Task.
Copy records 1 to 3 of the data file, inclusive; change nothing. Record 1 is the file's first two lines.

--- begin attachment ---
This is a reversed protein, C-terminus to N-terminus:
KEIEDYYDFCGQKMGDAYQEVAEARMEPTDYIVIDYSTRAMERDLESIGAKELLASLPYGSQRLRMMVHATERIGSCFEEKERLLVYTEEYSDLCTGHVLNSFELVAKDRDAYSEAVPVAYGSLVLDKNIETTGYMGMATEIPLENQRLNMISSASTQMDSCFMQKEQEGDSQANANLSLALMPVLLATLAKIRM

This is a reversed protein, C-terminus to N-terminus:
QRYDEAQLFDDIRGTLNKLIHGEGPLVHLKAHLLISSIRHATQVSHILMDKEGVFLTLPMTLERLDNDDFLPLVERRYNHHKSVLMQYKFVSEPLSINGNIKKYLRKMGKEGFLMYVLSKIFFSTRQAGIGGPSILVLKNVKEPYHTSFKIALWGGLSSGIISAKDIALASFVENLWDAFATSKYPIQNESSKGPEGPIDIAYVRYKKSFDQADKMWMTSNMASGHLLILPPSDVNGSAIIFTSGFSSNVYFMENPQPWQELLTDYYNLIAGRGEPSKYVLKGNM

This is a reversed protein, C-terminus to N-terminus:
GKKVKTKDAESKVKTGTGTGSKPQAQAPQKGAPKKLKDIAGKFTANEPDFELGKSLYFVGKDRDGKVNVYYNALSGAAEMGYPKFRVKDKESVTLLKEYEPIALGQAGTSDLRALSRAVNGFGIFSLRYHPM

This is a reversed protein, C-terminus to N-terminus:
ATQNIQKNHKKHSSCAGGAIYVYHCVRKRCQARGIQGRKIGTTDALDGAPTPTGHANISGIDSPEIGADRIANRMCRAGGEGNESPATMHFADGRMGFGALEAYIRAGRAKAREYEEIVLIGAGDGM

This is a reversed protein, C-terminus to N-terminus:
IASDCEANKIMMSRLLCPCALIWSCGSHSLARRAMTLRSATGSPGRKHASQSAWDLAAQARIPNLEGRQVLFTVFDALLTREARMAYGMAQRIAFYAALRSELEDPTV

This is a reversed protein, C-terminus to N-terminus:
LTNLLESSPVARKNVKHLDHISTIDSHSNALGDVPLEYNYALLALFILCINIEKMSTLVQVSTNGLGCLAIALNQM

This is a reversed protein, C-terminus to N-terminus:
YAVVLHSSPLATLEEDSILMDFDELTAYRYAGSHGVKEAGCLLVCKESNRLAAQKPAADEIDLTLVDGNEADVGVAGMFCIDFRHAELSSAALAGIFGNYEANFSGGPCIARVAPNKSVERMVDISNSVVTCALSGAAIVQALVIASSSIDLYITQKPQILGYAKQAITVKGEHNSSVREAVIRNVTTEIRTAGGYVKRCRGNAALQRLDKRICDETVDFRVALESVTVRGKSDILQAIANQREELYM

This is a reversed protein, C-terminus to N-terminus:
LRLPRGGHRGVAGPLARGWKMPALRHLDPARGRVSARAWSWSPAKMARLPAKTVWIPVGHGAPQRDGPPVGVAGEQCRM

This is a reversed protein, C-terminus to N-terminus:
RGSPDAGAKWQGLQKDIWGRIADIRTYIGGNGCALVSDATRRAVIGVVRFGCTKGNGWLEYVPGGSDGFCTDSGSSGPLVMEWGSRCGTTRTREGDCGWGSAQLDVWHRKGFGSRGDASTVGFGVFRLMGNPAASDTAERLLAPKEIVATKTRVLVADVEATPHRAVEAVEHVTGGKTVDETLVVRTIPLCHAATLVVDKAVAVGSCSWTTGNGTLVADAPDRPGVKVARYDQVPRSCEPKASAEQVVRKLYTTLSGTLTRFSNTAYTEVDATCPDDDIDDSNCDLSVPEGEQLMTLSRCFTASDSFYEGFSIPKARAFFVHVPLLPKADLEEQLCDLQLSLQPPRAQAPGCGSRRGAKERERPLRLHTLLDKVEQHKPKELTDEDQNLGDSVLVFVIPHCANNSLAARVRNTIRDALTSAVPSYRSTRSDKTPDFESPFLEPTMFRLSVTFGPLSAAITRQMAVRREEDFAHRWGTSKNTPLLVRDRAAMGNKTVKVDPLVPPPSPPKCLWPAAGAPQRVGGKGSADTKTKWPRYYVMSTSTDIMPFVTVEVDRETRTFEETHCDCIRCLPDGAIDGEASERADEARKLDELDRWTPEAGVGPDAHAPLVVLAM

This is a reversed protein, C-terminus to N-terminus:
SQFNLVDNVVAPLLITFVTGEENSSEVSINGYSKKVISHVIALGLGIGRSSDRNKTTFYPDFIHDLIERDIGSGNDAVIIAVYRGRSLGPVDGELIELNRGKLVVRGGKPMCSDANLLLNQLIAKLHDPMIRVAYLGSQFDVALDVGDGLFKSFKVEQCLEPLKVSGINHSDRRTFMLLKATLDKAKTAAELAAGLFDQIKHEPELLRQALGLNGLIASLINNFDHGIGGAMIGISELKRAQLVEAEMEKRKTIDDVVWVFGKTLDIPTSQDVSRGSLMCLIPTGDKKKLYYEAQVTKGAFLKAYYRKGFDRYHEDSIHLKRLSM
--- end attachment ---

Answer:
This is a reversed protein, C-terminus to N-terminus:
KEIEDYYDFCGQKMGDAYQEVAEARMEPTDYIVIDYSTRAMERDLESIGAKELLASLPYGSQRLRMMVHATERIGSCFEEKERLLVYTEEYSDLCTGHVLNSFELVAKDRDAYSEAVPVAYGSLVLDKNIETTGYMGMATEIPLENQRLNMISSASTQMDSCFMQKEQEGDSQANANLSLALMPVLLATLAKIRM

This is a reversed protein, C-terminus to N-terminus:
QRYDEAQLFDDIRGTLNKLIHGEGPLVHLKAHLLISSIRHATQVSHILMDKEGVFLTLPMTLERLDNDDFLPLVERRYNHHKSVLMQYKFVSEPLSINGNIKKYLRKMGKEGFLMYVLSKIFFSTRQAGIGGPSILVLKNVKEPYHTSFKIALWGGLSSGIISAKDIALASFVENLWDAFATSKYPIQNESSKGPEGPIDIAYVRYKKSFDQADKMWMTSNMASGHLLILPPSDVNGSAIIFTSGFSSNVYFMENPQPWQELLTDYYNLIAGRGEPSKYVLKGNM

This is a reversed protein, C-terminus to N-terminus:
GKKVKTKDAESKVKTGTGTGSKPQAQAPQKGAPKKLKDIAGKFTANEPDFELGKSLYFVGKDRDGKVNVYYNALSGAAEMGYPKFRVKDKESVTLLKEYEPIALGQAGTSDLRALSRAVNGFGIFSLRYHPM